These enemies, and wantonly unethical actors generally, were the subject of much discussion. Goodwin, who works to address nation-state attacks at Microsoft, said that while cyberattacks by nation-states were once considered unlikely force majeure events, they’re now commonplace: “Microsoft, between the period of August 2018 and this past July, notified over 20,000 customers of nation-state attacks,” she said.

“In my space, what I see all the time is the paradigm of unethical abuse,” she added, contrasting that with the paradigm of ethical use. “How are you thinking about abuse? The September 12th cockpit door? … What are the ways your technology could be abused?” This issue, she said, was particularly spotlit in the wake of Microsoft’s ill-fated chatbot, Tay.

“Many people know that Microsoft back in 2016 had released a chatbot, and you could interact on Twitter and it would respond back to you,” she recapped. “And in about 24 hours it turned into a misogynistic Nazi and we took it down very, very quickly. And that forced Microsoft to go and look very very closely at how we think about ethics and artificial intelligence. It prompted us to create an office of responsible AI and a principled approach to how we think about that.”

This kind of unanticipated reappropriation or redirection of a technology – somewhat limited in scope, though offensive, when applied to a chatbot – becomes much more ominous as the technologies expand. Saltz advised the audience to “look beyond what [the] specific application is,” citing the relatively straightforward introduction of telehealth – which is now spiraling into the use of AI facial and body recognition to, in combination with medical records, make predictions for a patient’s health during a telehealth appointment. “Pretty much every new technical advance, even if it seems relatively limited, can be extended – and is being extended – to something more major,” he said.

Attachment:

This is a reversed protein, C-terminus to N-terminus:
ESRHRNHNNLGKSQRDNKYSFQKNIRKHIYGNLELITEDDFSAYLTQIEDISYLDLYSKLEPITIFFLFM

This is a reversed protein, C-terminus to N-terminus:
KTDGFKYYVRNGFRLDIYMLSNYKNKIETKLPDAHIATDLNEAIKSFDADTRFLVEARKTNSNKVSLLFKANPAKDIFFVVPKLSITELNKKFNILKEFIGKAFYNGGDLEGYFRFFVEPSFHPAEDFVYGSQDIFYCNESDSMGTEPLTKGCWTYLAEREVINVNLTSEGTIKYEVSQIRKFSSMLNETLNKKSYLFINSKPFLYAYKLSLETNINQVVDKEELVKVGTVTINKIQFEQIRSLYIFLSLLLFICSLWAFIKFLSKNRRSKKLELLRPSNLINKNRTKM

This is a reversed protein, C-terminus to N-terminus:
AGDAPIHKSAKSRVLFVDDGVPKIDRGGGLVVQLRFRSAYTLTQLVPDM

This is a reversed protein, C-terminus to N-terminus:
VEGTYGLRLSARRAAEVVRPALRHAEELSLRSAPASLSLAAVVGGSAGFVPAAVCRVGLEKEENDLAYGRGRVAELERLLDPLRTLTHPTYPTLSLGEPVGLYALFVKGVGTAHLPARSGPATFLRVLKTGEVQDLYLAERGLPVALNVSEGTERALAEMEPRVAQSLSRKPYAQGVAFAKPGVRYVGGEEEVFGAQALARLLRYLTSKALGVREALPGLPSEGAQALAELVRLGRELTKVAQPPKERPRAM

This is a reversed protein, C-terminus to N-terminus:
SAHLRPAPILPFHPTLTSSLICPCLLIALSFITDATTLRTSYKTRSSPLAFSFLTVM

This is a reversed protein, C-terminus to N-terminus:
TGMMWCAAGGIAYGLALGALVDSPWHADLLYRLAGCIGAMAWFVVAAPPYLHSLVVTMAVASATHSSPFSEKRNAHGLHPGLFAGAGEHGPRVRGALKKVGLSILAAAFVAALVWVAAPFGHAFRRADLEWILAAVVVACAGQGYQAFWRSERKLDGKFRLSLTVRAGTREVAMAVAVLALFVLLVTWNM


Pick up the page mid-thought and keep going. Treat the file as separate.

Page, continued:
“Pretty much every new technical advance, even if it seems relatively limited, can be extended – and is being extended – to something more major.”


Uninclusive models and unsuitable solutions

On the topic of unintended consequences, several of the panelists expressed concern over the bias that can be conferred – often accidentally – to AI models and their predictions through improper design and training. Ochoa referenced a famous case where an AI model was used to predict recidivism in sentencing, which, she said, resulted in the AI essentially “predicting” where police were deployed. “These things can creep in at various different areas, but they’re being used so broadly – they’re really affecting people’s lives,” she said.

Indeed, much of this bias can be attributed to sample selection. To that point, Saltz spoke on the use of HPC-powered models to aid in diagnosis, prognosis and treatment. “Medicine is a particular font of ethical dilemmas, there’s no doubt – and increasingly, these involve high-end computing and computational abilities,” he said. Do you recommend an intensive, scorched-earth treatment for a patient to give them the best chance of beating cancer, or do you recommend a less taxing treatment because they’re unlikely to require anything more severe to recover? “So, models can predict this,” Saltz said. “On the other hand: can models predict this? This is a major technical issue as well as an ethical issue.” One of the main issues, again: if a particular population was used for training, how do you generalize that model? Should you?